Nash Metropolitans and hot rods aren't really known for being great bedfellows. Their similarities usually start and finish with the fact they're both cars and that's about it, but as we can see here with this LS1-powered 1961 example, it's apparent this metropolitan is more metro-genre. But before we uncover it's dirty little secrets, let's look at a little background information on the littlest Nash.
UK fans will know the Metropolitan as an Austin model, but it's roots come from the USA. It was patterned from a concept car in 1950, the NXI (Nash Experimental International), that was built by Detroit-based independent designer William J. Flajole for Nash-Kelvinator. It was designed as a "commuter/shopping car" with a family resemblance to the big Nash, but the scale was tiny, as the Metro's wheelbase was shorter than the VW Beetle.The NXI design study incorporated many innovative features, and attempted to make use of interchangeable front and rear panels, but the symmetrical door skins were the only interchangeable items that made it into production. After a series of prototypes that refined the model, Nash-Kelvinator planned to launch the model, with a mind at returning the marque to overseas markets. However, Nash management calculated that it would not be viable to build such a car from scratch in the US because the tooling costs would have been prohibitive. The only cost-effective option was to build overseas using existing mechanical components, leaving only the tooling cost for body panels and other unique components. With this in mind, Nash negotiated with several European companies, before choosing the Austin Motor Company in 1952 (by then part of BMC) and Fisher & Ludlow (which also became part of BMC in 1953 under the name Pressed Steel Fisher), who would produce the bodywork. Austin's role was to provide the engines and running gear as well as final assembly, with Austin-badged versions being sold in the UK and Europe, while their Nash equivalents made the long trip back over the Atlantic. This was the first time an American-designed car, that was to be exclusively marketed in North America, had been entirely built in Europe.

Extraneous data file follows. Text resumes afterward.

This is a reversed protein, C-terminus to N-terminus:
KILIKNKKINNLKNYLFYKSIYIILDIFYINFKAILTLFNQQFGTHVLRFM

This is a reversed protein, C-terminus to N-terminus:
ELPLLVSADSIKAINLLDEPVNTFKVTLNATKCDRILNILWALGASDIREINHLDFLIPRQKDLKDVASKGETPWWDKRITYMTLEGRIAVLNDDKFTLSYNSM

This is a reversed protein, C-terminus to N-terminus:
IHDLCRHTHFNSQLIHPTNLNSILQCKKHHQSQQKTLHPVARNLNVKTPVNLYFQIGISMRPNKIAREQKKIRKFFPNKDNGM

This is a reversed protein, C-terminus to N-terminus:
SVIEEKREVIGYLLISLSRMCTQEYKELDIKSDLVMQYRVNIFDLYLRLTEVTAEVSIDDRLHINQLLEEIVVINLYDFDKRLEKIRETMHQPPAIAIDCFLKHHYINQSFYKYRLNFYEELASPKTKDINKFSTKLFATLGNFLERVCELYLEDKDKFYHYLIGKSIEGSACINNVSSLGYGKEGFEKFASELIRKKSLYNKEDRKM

This Metropolitan is all-American under the skin however; it has a one-off chassis, with a Ford 9-inch rear and Mustang II IFS from Speedway Motors. The little Nash is suspended on air bags for that ground-hugging look to be practical, something that questionably couldn't be said for the GM 350ci LS1 lump jammed under the bonnet. It's 410bhp - no doubt fun in that short wheelbase - is transmitted through a TKO 5-speed manual to the revamped running gear. Body mods are kept to a minimum, with shaved handles, suicide doors and 17" American Racing Torque Thrust rims, while the simple black interior has a tilt column topped with a Grant wheel, pistol-grip Hurst shifter and vinyl seats.
More info here.
This is what was left of the base car; not a lot of Nash left...
And some pictures from an Illinois auction site, where it's for sale for just under $34k: